Bruce Highway study highlights ‘inconsistent’ standards
A STUDY of the Bruce Highway has highlighted inconsistent safety standards on the 1652km road that stretches from Cairns to Brisbane.
The observational study completed last week analysed road conditions from Townsville south and was based on eight variables including the frequency and length of overtaking lanes, width of verges and surface quality
The damning report ranked the stretch between Home Hill and Mackay as the "worst" across all eight variables with Gympie to Brisbane held up as the future vision standard for the highway.
Regional economist Colin Dwyer said he believed the road should have a consistent minimum safety standard with more overtaking lanes, wider roads, improved surface conditions and, where possible, north and south-bound traffic separated.
"The purpose of it is to raise awareness of the inconsistent (safety) standards that exist on the Bruce Highway," he said.
"We are concerned about people driving to see family and not having the same standard of safety as someone who might live in a different section of the road."
The study found comparatively the road between Home Hill and Mackay had few overtaking lanes over a short distance, consistently 'very poor' surface condition, consistently 'very poor' verges and a consistently poor median strip and barriers.
The road between Childers and Brisbane ranked as 'very good to excellent' in all categories.
As part of his findings, Mr Dwyer presented seven recommendations to "prioritise safety" on these road.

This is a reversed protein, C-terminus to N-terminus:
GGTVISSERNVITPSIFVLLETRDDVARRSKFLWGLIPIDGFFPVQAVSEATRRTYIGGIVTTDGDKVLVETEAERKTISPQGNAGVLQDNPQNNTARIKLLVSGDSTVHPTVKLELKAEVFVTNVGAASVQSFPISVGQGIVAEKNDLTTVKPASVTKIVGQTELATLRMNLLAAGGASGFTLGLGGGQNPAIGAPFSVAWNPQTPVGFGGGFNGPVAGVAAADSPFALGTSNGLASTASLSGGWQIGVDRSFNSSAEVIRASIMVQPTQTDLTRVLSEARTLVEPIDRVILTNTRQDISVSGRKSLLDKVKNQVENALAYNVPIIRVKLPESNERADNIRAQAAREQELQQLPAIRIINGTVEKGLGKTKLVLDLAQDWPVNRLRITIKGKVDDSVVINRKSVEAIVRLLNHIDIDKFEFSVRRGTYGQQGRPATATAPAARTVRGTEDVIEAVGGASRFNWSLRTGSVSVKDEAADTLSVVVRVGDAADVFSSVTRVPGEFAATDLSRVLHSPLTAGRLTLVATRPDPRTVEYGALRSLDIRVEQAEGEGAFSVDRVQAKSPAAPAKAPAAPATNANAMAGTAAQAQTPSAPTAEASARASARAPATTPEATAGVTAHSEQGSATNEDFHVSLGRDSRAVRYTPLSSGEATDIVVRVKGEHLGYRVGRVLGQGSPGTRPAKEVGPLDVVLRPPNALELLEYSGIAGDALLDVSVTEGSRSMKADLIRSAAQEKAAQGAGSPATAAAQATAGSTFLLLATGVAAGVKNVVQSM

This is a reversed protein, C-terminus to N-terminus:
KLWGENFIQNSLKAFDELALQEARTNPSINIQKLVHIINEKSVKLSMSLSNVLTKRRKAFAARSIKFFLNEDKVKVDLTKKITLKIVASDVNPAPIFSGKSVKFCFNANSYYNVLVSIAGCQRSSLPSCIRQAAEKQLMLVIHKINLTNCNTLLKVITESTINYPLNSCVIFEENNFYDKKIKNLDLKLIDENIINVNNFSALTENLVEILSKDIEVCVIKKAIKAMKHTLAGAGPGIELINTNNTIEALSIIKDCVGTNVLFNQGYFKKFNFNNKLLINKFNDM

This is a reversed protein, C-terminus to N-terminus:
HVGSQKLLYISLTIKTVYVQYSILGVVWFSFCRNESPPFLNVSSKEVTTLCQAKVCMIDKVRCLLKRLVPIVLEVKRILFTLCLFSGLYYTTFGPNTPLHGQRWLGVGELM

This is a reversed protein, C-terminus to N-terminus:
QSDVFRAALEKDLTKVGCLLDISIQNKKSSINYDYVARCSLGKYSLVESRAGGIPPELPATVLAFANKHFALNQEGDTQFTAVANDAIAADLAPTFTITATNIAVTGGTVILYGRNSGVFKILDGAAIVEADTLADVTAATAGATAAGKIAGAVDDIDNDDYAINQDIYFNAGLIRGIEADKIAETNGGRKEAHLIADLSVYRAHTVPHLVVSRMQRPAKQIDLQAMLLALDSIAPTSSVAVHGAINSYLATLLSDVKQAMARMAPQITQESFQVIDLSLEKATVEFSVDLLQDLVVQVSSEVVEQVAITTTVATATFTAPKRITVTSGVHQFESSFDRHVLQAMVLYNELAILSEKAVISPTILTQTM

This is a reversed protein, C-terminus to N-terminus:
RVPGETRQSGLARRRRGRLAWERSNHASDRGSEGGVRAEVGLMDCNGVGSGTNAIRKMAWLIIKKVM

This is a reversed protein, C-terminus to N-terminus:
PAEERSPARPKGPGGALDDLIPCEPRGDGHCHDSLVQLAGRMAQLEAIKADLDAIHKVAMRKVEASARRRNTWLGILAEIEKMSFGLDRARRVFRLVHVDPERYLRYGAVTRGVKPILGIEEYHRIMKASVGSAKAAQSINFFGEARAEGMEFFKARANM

He said until the worst sections were upgraded the speed limit should be lowered to 90km/h to improve safety.
His recommendations for the road include the development of a consistent safety standard that applies to the whole length of the road, the appointment of a North Queensland representative on the Bruce Highway Trust Advisory Council, prioritised fixes for potholes and surface damage, as well as the installation of median strips, wider verges, more overtaking lanes and barriers along the road.
A Department of Transport and Main Roads spokesman said it was investing $12.6 billion in its 15-year Bruce Highway Upgrade Program, the largest road infrastructure project in Queensland, to transform the "length and breadth of the highway".
The program which began seven years ago in 2013 includes works like the $1 billion Gympie Bypass, the $812 million upgrade between Caloundra Rd and the Sunshine Motorway, and the $497 million Mackay Ring Road.
- There are way fewer overtaking lanes north of Rockhampton than below Rockhampton
- There are better sized verges between Childers and Gympie than in North Queensland.
- Around Bowen and the Whitsundays, a major tourist driving zone, verges were comparatively narrow with steep drop-offs and mostly unsuitable to stop in an emergency.
- Less evidence of effective median strips from Home Hill to Mackay than from Tannum Sands to Gympie. On one occasion near Bowen a wide load forced every oncoming vehicle on to the narrow verge and off the road.
- The surface of the highway was inconsistent, with the consistently worst sections of road surface observed near Bowen and Mackay.
- A range of different barriers are used on the road. Some sections had steel rope barriers, some had metal barriers, and other sections had none.
- There were consistent light traffic volumes between Gympie and Townsville and heavier traffic from Noosa to Brisbane.